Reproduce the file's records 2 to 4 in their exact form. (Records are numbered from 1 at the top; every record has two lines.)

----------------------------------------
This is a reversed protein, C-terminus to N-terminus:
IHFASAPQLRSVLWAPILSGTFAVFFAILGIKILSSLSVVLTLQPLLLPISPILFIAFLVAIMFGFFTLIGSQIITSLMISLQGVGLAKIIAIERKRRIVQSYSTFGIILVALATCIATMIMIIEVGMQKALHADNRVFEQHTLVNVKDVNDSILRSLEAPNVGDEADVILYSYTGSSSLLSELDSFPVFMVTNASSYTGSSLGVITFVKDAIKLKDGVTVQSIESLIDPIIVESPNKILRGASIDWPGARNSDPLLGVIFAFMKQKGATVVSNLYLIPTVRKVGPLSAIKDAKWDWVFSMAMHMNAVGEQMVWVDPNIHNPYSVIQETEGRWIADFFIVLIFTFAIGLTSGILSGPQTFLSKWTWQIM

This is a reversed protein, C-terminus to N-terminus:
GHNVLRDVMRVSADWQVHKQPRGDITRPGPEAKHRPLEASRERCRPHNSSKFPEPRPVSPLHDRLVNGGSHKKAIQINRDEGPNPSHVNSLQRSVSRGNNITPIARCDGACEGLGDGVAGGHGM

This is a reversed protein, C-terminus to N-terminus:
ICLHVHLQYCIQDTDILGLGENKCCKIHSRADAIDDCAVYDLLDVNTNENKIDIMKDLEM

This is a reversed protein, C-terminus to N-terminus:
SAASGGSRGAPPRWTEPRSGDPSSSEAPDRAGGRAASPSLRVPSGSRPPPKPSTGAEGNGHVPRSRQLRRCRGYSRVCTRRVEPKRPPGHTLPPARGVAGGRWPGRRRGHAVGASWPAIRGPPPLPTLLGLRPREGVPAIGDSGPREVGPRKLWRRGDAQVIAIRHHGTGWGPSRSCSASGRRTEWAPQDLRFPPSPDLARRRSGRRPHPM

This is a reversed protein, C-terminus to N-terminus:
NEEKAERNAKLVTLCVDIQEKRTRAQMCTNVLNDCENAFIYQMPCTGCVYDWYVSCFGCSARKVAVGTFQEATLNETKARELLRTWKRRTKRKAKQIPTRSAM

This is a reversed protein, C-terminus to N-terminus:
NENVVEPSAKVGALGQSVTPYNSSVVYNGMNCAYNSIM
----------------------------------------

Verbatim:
This is a reversed protein, C-terminus to N-terminus:
GHNVLRDVMRVSADWQVHKQPRGDITRPGPEAKHRPLEASRERCRPHNSSKFPEPRPVSPLHDRLVNGGSHKKAIQINRDEGPNPSHVNSLQRSVSRGNNITPIARCDGACEGLGDGVAGGHGM

This is a reversed protein, C-terminus to N-terminus:
ICLHVHLQYCIQDTDILGLGENKCCKIHSRADAIDDCAVYDLLDVNTNENKIDIMKDLEM

This is a reversed protein, C-terminus to N-terminus:
SAASGGSRGAPPRWTEPRSGDPSSSEAPDRAGGRAASPSLRVPSGSRPPPKPSTGAEGNGHVPRSRQLRRCRGYSRVCTRRVEPKRPPGHTLPPARGVAGGRWPGRRRGHAVGASWPAIRGPPPLPTLLGLRPREGVPAIGDSGPREVGPRKLWRRGDAQVIAIRHHGTGWGPSRSCSASGRRTEWAPQDLRFPPSPDLARRRSGRRPHPM